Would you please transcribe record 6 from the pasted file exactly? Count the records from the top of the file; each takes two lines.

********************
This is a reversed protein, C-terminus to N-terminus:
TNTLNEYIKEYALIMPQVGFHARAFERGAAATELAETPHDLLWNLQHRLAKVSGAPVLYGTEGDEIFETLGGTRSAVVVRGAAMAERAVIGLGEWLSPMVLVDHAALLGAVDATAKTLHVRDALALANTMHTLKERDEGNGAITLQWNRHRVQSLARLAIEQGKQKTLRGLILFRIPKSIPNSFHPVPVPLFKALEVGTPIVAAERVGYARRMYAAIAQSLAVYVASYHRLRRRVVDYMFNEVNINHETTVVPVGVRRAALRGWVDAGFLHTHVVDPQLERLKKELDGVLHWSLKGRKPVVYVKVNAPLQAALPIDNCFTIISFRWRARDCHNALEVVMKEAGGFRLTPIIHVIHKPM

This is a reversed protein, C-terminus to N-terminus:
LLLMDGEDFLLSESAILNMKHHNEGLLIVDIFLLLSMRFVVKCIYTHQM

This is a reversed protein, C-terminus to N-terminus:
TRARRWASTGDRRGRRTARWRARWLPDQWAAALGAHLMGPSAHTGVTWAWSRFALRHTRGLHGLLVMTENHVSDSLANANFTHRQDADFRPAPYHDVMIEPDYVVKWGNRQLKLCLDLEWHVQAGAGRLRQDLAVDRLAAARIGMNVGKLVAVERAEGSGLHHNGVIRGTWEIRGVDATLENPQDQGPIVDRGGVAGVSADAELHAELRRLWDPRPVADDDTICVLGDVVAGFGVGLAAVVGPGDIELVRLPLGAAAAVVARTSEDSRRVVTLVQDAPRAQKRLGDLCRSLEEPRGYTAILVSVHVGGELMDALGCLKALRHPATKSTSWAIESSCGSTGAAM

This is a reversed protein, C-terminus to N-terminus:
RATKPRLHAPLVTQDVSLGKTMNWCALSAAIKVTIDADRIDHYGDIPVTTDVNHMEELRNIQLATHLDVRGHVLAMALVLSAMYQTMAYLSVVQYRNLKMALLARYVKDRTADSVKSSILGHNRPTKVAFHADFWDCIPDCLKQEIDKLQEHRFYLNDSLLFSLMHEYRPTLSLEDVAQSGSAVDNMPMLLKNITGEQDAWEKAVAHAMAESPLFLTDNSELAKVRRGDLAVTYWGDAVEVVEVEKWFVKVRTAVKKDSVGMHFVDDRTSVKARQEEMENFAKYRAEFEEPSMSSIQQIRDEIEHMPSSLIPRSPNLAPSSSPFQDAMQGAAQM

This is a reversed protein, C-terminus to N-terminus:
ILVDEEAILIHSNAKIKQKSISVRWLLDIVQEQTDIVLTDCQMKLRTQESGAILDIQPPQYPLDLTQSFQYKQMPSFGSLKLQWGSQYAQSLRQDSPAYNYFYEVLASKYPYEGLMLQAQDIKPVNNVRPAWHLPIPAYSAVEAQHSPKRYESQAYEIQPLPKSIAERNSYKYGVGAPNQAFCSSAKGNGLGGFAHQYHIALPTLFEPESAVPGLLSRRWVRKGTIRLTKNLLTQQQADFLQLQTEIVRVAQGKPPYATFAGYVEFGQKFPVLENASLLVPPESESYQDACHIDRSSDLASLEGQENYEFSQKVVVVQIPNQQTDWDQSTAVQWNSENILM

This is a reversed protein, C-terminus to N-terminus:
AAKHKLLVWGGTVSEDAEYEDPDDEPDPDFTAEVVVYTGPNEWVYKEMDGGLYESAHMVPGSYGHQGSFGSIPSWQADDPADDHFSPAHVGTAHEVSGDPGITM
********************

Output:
This is a reversed protein, C-terminus to N-terminus:
AAKHKLLVWGGTVSEDAEYEDPDDEPDPDFTAEVVVYTGPNEWVYKEMDGGLYESAHMVPGSYGHQGSFGSIPSWQADDPADDHFSPAHVGTAHEVSGDPGITM